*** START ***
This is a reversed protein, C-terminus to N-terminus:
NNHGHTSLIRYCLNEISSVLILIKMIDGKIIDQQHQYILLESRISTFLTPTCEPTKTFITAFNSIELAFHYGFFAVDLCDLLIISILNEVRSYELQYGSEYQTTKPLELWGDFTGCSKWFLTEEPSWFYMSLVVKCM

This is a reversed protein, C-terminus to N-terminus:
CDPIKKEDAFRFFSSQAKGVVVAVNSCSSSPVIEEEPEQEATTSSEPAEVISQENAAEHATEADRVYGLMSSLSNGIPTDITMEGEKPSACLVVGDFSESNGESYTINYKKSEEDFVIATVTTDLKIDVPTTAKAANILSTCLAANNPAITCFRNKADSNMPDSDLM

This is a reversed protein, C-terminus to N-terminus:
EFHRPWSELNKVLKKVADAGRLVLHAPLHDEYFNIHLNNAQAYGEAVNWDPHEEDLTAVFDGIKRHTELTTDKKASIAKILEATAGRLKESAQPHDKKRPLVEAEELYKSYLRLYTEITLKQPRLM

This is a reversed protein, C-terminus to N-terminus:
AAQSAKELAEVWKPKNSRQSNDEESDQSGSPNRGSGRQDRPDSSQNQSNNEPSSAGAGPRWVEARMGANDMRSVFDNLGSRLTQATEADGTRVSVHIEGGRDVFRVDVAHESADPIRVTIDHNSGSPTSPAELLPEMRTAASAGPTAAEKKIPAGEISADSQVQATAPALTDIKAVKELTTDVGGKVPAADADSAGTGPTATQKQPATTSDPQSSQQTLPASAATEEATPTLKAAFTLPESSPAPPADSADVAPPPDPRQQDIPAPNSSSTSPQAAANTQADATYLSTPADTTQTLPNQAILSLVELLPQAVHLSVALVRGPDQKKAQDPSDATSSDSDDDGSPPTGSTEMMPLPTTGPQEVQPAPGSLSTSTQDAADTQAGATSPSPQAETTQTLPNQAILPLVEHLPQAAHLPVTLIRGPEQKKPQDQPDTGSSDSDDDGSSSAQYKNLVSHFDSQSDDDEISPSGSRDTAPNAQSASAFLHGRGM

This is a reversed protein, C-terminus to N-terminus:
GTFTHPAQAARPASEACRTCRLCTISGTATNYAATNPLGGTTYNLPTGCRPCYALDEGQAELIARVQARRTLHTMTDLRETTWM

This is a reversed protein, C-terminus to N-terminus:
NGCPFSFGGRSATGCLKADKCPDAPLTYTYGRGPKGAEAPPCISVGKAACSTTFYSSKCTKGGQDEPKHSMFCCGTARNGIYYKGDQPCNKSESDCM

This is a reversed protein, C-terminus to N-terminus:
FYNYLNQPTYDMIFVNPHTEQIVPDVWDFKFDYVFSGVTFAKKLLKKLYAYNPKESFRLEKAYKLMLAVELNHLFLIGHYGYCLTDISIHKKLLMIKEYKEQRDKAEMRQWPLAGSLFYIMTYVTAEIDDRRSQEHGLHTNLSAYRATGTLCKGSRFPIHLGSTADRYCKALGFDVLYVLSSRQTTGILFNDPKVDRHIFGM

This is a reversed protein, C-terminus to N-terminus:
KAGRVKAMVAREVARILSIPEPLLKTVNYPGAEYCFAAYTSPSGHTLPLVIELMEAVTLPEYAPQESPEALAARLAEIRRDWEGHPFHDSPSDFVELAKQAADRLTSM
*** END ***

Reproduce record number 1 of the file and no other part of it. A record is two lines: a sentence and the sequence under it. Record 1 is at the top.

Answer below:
This is a reversed protein, C-terminus to N-terminus:
NNHGHTSLIRYCLNEISSVLILIKMIDGKIIDQQHQYILLESRISTFLTPTCEPTKTFITAFNSIELAFHYGFFAVDLCDLLIISILNEVRSYELQYGSEYQTTKPLELWGDFTGCSKWFLTEEPSWFYMSLVVKCM